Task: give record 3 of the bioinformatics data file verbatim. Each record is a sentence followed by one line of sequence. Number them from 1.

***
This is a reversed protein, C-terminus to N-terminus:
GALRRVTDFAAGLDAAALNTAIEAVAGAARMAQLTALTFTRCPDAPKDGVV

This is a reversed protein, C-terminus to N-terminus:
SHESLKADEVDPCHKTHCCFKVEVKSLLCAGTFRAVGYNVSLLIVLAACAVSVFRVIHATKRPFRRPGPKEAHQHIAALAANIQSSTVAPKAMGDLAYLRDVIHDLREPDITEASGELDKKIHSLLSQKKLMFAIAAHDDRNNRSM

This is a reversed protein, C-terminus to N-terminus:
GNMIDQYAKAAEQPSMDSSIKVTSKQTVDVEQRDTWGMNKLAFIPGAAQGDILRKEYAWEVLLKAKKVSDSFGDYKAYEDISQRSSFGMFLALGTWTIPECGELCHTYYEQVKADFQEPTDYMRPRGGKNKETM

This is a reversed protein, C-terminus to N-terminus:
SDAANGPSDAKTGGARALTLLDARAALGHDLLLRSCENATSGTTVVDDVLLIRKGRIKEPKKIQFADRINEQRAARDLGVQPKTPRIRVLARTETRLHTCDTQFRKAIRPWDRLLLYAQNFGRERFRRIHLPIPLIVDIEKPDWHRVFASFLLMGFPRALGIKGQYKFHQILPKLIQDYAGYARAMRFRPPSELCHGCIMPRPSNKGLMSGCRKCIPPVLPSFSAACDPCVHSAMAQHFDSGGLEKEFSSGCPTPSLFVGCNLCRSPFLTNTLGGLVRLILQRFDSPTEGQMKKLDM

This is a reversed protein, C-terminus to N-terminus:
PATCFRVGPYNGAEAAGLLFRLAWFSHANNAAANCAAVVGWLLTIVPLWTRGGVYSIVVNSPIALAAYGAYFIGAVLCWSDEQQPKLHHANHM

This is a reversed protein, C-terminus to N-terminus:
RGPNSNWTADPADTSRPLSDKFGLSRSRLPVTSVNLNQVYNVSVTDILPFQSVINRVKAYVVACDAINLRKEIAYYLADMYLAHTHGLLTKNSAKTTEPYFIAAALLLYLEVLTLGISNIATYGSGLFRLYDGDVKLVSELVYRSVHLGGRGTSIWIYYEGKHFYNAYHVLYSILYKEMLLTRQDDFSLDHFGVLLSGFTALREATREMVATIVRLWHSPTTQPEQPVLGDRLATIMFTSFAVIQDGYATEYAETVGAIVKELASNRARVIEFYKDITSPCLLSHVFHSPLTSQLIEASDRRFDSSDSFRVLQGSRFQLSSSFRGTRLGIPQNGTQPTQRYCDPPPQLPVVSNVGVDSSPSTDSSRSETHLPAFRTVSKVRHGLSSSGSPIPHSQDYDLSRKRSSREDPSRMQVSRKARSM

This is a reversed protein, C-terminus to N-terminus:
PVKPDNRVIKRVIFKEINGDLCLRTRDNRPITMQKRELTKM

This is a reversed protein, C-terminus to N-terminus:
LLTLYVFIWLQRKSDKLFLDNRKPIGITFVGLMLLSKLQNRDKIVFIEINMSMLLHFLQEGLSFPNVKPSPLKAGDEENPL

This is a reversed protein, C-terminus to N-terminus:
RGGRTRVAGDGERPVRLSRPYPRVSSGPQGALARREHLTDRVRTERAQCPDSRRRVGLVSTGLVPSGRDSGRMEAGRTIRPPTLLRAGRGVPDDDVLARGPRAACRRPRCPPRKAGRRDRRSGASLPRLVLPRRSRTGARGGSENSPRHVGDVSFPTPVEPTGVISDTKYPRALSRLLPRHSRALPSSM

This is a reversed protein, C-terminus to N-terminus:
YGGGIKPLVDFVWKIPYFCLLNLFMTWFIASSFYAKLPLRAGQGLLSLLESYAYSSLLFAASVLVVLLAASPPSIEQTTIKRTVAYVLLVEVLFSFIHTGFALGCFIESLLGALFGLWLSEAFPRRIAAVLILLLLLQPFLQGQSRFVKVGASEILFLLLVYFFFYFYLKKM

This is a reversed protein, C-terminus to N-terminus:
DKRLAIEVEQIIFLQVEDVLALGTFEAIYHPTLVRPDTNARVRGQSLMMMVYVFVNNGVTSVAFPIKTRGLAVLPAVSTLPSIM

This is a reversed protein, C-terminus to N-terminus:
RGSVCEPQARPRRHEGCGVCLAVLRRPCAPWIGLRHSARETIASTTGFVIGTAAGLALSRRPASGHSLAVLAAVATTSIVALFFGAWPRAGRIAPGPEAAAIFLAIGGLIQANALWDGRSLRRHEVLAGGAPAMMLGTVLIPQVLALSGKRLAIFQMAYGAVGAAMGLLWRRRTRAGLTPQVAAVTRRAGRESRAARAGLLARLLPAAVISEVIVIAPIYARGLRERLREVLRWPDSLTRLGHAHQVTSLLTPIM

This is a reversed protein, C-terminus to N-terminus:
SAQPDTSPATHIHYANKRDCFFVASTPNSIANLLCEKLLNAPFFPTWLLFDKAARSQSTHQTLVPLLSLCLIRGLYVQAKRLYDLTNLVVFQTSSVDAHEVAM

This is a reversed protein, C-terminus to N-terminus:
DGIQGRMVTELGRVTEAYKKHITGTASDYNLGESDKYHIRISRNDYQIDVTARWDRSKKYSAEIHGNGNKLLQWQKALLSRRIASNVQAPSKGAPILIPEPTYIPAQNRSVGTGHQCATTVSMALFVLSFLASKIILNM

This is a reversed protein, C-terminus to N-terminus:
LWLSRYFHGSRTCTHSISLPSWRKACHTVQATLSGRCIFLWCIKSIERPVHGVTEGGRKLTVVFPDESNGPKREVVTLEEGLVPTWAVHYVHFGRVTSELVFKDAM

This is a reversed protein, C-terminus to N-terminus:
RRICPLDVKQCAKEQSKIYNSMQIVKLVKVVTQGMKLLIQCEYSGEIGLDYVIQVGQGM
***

This is a reversed protein, C-terminus to N-terminus:
GNMIDQYAKAAEQPSMDSSIKVTSKQTVDVEQRDTWGMNKLAFIPGAAQGDILRKEYAWEVLLKAKKVSDSFGDYKAYEDISQRSSFGMFLALGTWTIPECGELCHTYYEQVKADFQEPTDYMRPRGGKNKETM